From: Michael Lorrey <firstname.lastname@example.org>
>So we are trying to teach too much, eh? I can understand the repetition of
>familiar topics. I remember that most math teachers would spend the entire
>quarter of the year reviewing what the kids were supposed to learn the
>The problem as I see it is that teachers are to reticent to hold poor
>back, and far far too reticent to advance smart students forward ahead of
>schedule. As are parents. We are far too concerned about developing the
>skills of students than about what they are actually learning in classes.
>have no real need to know the people they are in primary and secondary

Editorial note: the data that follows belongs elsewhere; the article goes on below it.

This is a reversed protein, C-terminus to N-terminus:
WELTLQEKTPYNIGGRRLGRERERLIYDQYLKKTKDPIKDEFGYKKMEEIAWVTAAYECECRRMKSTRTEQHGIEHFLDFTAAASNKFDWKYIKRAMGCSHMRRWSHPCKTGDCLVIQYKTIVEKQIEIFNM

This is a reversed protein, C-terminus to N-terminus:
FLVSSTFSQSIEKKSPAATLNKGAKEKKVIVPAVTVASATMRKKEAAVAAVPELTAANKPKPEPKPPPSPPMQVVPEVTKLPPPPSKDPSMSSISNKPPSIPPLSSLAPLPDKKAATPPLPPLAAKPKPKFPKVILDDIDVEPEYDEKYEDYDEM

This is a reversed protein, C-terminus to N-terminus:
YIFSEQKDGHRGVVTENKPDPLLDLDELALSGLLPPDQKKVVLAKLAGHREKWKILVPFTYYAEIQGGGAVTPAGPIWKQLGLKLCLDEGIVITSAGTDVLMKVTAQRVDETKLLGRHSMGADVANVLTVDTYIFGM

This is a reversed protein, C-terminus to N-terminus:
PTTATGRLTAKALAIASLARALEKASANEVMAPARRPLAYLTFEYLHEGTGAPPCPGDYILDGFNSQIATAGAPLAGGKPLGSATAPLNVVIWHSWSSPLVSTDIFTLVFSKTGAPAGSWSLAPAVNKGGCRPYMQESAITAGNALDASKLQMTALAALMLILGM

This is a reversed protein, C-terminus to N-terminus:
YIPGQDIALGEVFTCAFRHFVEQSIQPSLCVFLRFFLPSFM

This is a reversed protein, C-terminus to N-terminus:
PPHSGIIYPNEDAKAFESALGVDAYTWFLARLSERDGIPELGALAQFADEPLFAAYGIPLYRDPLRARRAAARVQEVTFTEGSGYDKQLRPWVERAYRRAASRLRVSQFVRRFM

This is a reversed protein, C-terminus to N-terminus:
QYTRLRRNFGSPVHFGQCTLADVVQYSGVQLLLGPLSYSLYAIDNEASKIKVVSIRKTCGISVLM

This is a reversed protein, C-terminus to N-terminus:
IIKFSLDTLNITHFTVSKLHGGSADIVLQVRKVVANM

>with that well. Most of the kids I went to school with at that age I have
>seen in ten years, nor would I care to see most of them.
As far as I can see, the whole education system is brought down by the
ridiculous notion that people of the same age all share the same level of
education. Splitting down the whole education system into small chunks,
each of which could be taken repeatedly until they were learnt (and the next
in any paricular web/chain could not be taken until you had finished the
previus ones) would seem like a far more useful and efficient method of
teaching. People would be in the same classes as their peers. I remember
seeing a study from here in the UK where the biggest classroom problem was
that almost every member of the class was at a slightly different level of
learning. You can't give classes to a group like that.